Friday, March 22, 2013

Poor Craftsman

They say it’s a poor craftsman who blames his tools.
To which I say, “So?”
I don’t necessarily disagree with the point.  After all, some people are poor craftsmen.  What of it?
That being said, sometimes poor craftsmanship can be exacerbated by poor tools, or at least inconsistent tools.
As an “artist,” I do most of my work in Photoshop, in large part because it’s what I’m most familiar with.  After all, I’ve been working in it for almost 15 years, and for several of those years I did so in a professional capacity.
Beyond that, it’s a very powerful tool, both for image manipulation and adjustment, and for image creation.  It has many tools that work very much like their real-world equivalents, all of which have additional capabilities that can’t be matched – at least not easily – through the use of more traditional tools and media.
Paired up with my Wacom Cintiq, it makes the experience of creating art (“art”) in a digital medium a much more natural experience.  (It also makes it really damned expensive, but that’s beside the point.)
That said, it’s not without its limitations.
Some of them are just inherent to a digital workflow, or to the various peculiarities of the Photoshop interface and its rather steep learning curve.  However, while there are still things I’m learning about what Photoshop can do after 15 years – particularly as new versions come along and add new features, or change the way existing features are accessed – for the most part I’ve adapted to those peculiarities in one way or another.
Lately, though, I’ve been running into a lot of new frustrations that have been pushing me into areas that lead to accusations of poor craftsmanship.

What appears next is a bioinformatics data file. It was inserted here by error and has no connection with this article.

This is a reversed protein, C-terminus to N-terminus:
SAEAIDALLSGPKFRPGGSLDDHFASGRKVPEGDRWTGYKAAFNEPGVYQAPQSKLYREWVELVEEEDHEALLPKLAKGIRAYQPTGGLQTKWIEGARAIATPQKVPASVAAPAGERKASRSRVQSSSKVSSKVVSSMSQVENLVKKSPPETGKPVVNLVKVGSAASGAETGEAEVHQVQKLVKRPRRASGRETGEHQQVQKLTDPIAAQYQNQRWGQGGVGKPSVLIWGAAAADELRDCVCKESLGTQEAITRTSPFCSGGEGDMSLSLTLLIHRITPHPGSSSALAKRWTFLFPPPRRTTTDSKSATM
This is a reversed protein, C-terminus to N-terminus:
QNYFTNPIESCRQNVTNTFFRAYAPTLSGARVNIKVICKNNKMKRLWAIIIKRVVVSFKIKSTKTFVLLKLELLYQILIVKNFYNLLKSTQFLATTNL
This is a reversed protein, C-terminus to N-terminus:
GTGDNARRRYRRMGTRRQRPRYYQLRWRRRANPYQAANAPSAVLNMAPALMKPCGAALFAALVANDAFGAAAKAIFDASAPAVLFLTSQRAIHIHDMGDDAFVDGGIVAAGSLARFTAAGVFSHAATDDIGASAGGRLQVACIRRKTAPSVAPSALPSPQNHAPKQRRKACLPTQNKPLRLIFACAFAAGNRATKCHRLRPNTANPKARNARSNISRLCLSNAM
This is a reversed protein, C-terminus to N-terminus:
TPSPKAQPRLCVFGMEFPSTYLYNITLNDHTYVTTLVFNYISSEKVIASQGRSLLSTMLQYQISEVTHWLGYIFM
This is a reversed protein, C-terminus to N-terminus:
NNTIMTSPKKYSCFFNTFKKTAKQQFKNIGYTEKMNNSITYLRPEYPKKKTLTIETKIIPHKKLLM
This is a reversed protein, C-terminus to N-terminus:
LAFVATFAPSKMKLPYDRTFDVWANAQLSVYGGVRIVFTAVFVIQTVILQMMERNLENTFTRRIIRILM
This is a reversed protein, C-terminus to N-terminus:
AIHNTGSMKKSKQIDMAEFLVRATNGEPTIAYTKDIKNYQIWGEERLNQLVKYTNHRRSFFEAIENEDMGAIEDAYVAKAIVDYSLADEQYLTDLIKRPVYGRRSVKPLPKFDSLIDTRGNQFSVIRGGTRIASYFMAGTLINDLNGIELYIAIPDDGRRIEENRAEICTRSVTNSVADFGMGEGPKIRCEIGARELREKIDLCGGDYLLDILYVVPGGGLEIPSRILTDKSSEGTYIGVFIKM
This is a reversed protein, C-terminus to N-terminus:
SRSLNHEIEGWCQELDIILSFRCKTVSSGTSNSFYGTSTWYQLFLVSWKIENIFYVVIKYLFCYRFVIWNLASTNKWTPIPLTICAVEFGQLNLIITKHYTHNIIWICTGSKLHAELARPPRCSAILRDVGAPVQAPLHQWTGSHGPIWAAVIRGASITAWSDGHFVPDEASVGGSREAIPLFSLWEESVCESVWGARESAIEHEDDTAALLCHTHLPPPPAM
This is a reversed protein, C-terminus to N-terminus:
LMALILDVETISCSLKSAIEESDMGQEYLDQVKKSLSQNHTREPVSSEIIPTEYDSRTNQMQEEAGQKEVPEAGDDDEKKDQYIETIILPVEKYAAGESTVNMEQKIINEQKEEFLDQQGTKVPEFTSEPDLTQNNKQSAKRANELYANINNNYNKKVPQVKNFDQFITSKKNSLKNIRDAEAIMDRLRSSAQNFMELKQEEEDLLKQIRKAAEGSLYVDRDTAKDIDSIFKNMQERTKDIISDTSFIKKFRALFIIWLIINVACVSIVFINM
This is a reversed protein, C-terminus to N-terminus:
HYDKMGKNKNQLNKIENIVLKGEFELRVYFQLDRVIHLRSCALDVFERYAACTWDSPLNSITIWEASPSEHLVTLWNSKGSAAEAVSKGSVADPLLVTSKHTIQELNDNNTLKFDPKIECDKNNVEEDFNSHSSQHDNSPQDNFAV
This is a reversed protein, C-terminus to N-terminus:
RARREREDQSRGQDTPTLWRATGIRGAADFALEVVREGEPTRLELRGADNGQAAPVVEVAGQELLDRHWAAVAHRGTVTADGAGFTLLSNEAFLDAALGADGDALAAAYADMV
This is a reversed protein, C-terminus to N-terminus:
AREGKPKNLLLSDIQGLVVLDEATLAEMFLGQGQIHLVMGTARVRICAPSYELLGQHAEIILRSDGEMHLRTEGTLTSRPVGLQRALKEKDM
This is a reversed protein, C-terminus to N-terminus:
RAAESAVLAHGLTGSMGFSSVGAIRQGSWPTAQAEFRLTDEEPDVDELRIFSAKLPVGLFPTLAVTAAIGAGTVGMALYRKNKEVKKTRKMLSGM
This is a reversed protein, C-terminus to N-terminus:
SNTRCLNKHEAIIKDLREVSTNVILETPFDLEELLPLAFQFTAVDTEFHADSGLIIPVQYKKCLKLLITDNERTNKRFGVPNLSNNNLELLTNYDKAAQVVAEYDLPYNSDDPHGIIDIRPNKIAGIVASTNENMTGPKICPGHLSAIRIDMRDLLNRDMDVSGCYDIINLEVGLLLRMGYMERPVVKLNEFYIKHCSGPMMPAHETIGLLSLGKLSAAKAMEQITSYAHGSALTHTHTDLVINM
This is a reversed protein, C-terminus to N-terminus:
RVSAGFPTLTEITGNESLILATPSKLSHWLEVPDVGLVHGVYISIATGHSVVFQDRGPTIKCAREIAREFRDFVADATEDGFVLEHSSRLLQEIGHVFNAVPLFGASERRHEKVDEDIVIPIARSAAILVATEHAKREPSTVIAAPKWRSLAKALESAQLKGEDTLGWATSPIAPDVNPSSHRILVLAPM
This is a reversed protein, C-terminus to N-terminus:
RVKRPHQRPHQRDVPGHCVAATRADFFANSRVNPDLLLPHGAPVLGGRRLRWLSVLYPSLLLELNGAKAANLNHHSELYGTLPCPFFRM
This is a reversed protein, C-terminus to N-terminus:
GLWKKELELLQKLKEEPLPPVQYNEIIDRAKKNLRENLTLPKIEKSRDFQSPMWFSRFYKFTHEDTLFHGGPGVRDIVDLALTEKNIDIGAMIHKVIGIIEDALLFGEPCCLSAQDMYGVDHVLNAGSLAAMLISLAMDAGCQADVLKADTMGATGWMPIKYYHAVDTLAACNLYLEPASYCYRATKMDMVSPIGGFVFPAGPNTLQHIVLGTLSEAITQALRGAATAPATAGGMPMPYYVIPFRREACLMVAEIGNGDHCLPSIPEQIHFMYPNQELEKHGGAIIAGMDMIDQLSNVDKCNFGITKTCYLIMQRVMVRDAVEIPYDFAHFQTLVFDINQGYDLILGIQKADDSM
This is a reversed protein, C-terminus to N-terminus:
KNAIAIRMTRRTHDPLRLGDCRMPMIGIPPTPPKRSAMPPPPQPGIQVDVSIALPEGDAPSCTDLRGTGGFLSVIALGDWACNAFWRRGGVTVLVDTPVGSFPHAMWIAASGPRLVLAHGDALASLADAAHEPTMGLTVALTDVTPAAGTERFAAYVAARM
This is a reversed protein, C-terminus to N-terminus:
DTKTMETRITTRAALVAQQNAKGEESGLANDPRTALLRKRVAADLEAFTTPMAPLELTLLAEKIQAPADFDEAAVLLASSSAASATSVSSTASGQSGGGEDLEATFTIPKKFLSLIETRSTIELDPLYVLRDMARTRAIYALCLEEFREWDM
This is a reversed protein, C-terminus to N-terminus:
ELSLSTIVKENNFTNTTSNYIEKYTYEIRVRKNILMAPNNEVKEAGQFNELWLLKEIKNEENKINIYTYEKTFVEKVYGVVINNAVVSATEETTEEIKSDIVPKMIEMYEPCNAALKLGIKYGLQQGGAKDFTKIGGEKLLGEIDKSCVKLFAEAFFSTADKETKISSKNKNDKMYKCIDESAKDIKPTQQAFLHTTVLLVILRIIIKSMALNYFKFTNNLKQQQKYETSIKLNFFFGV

I’m not sure where the fault lies – I’m sure there’s plenty of blame to go around – but I often say that the cause is rarely as important as the effect, and effect has been pretty damned annoying.
So it doesn’t matter to me if the problem is with Photoshop, with Windows, with the Wacom drivers, with my video card’s drivers, or with all of them.
To give you an idea of what I’m talking about, I’ll use an analogy based on working in traditional media.

Imagine that you have a piece of paper and a pencil and you sit down at a desk to draw something.  Frequently, as you touch the tip of the pencil to the paper, the color of the desk you’re working on will suddenly change color.  What was brown is now green.  Now it’s brown again.  It’s distracting, and annoying, but not completely disruptive, given that your focus is on the paper.
However, every so often, the paper itself suddenly turns completely transparent.
And all the while your pencil keeps periodically transforming itself into a leaky fountain pen.

Poor craftsman or not, I think you’d be justified in complaining about your tools.

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